Looking for blue skies
It has been a year since our family lost Bob. Neighbors had visited with Bob at the end of 2019 when we went to the town hall to pay our real estate taxes. To them, Bob was his old self, joking and laughing. No one knew except family that things were not good. It was just ten days later that Bob was gone.
For me and my family, it seems like it has only been a week since he slipped away. Of course, we miss him. One thing I especially miss is his sense of humor. That’s why I want to share a column from my archives with you today.
I submitted this column in January 1981, the first anniversary of my weekly writings.
Here’s misery in perspective
Days don't come much more miserable than this. Outside, the wind howled, whipping snow and sleet into a cold lather.
I anxiously waited for my husband to return home. I expected him to be equally as miserable as the weather—cold, wet, and disgusted. So, thinking of him, I warmed some hot chocolate and turned up the thermostat.
Finally, he came in the door. But instead of stomps, groans, and grumbling about the weather, I heard laughter.
"What's so funny?" I asked. I figured I could use a good laugh to brighten my day, too.
"I blew the van’s radiator hose," he giggled as he shook the snow off his jacket.
"Oh, that's too bad—but what are you laughing at?"
"The radiator hose, on the van... It split right in two. Rotten clear through." He continued laughing as he removed an icicle from his chin.
Had the pressure of the day finally taken its toll? Had Bob popped his cork, causing everything in his head to come babbling out?
Not wanting to upset him further, I said, "Why don't you come and sit down. Put your feet up. Rest for a while and tell me all about it. Start at the beginning...the very beginning."
"I was going to town to get a tractor part when smoke started pouring out the back of the van." He giggled.
"It got worse as I drove. By the time I reached town, I couldn't see out the back window." He laughed again. "I thought the engine had blown.
"The radiator hose broke... just the hose. Not that bad and I was right by the hardware store...I even had my tools with me and money in my pocket."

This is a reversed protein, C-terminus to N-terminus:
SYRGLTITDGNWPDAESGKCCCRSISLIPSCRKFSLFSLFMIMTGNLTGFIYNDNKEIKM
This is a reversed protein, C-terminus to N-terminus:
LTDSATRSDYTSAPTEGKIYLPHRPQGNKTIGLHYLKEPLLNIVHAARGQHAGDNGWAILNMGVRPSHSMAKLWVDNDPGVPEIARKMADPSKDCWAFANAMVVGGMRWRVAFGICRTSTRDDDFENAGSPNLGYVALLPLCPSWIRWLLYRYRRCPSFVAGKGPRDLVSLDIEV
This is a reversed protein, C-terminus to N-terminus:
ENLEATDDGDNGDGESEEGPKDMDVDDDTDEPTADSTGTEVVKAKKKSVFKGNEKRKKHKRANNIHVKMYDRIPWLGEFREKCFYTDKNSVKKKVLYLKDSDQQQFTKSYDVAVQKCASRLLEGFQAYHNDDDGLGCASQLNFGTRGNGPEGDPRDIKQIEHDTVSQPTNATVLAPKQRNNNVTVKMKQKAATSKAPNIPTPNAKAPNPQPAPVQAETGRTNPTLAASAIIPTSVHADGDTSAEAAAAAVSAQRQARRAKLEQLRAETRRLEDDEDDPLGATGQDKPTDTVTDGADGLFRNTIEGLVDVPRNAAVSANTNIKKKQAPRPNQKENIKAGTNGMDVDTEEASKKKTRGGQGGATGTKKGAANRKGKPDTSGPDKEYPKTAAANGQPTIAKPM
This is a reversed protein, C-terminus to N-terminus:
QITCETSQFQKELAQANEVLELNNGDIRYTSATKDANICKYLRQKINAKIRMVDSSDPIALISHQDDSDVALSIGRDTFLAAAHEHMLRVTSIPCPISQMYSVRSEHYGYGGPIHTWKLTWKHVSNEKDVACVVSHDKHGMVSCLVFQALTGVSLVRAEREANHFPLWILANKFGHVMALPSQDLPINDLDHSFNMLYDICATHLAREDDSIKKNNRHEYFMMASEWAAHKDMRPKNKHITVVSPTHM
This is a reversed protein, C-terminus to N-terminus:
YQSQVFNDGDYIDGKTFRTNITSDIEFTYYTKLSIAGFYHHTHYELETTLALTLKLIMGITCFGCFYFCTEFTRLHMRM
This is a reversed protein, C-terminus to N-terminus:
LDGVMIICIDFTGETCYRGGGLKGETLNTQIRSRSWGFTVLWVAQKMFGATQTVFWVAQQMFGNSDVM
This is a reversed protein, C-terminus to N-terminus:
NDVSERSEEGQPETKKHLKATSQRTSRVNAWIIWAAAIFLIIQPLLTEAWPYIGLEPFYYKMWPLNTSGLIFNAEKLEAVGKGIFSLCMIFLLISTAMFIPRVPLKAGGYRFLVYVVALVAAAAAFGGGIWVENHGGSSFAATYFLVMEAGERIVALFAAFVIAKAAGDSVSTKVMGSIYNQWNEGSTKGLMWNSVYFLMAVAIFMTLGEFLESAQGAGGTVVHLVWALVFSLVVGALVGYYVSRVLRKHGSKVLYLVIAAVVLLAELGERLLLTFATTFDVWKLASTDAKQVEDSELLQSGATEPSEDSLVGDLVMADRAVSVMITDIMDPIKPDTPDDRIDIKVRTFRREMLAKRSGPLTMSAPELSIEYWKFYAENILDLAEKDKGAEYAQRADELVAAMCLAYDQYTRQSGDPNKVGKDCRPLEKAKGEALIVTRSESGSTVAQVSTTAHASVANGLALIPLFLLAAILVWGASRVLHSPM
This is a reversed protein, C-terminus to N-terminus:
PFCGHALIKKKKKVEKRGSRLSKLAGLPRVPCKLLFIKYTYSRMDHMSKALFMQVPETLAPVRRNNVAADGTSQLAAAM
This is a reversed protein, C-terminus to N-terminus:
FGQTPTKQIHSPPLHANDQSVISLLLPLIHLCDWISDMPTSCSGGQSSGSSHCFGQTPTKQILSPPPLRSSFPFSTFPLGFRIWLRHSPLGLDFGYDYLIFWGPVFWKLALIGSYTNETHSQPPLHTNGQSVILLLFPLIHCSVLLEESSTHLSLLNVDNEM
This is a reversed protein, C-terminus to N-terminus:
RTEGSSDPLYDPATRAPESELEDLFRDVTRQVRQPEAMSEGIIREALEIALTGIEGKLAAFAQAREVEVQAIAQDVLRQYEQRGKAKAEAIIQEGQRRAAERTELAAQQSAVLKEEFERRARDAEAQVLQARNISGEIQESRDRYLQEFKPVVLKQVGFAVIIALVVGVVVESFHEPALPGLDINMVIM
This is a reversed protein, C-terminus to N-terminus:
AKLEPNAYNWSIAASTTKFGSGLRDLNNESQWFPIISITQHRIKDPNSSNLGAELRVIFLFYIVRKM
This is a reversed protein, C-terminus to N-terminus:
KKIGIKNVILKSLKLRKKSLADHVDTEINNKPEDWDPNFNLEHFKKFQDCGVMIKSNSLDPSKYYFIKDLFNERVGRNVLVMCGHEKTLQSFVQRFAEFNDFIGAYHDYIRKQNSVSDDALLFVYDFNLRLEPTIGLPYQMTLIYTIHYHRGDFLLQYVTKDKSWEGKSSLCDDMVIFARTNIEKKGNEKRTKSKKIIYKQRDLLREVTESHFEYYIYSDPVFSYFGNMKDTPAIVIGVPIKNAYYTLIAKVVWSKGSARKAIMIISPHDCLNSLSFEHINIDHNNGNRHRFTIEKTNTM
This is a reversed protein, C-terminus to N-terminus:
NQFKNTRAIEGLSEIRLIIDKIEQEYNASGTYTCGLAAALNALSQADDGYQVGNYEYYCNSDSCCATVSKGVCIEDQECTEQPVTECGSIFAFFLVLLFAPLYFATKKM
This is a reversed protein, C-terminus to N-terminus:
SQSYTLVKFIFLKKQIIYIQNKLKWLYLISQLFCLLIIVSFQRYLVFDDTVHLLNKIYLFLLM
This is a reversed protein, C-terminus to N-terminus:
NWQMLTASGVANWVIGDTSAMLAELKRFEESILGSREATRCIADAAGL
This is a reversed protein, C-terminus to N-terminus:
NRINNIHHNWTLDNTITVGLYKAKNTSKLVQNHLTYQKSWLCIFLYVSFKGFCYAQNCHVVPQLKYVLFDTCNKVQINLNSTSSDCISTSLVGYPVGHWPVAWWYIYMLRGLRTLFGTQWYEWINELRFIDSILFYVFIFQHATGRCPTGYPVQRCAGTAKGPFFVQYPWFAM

"So?" I waited patiently for him to get to the funny part.
"So, I bought a new hose and fresh anti-freeze and fixed it right there in the parking lot." He smiled.
"So?" There must be a punch line in all this.
"Nothing else... don't you get it?"
"No. All I understand is that you had trouble with the van. But somehow I don't think that's funny."
"Don't you see? It could have been worse... much worse. It could've been the engine or it could have gone out halfway to town...or when we were broke...or when my tools were in the truck...or when YOU were driving alone."
"I'm not laughing," I told him as I lowered the thermostat.
"You don't understand. The hose... the parking lot. Our luck’s changing... I guess you had to be there to appreciate it."
"I guess so." I nodded as I drank his hot chocolate. "I'm glad I wasn't. I might have laughed myself to death."
There you have it. Bob always found the silver lining. When things went wrong, which they often did, he laughed about it. I miss that laugh and a lot more.
So that I wasn’t alone on the first anniversary of Bob’s passing, Rebecca and Rachel met me at the Green Bay Botanical Gardens. There we looked for blue skies as we walked, talked, and yes, laughed. Two days later, I met Russell and his family at the NEW Zoo of Brown County. Again, we walked, talked, and laughed as we looked at the animals.
Blue skies have been missing, but they will return, as will spring. As with anything, we take life one day at a time.
Susan Manzke, Sunnybook Farm, N8646 Miller Rd, Seymour, WI 54165; email@example.com; www.susanmanzke.net/blog.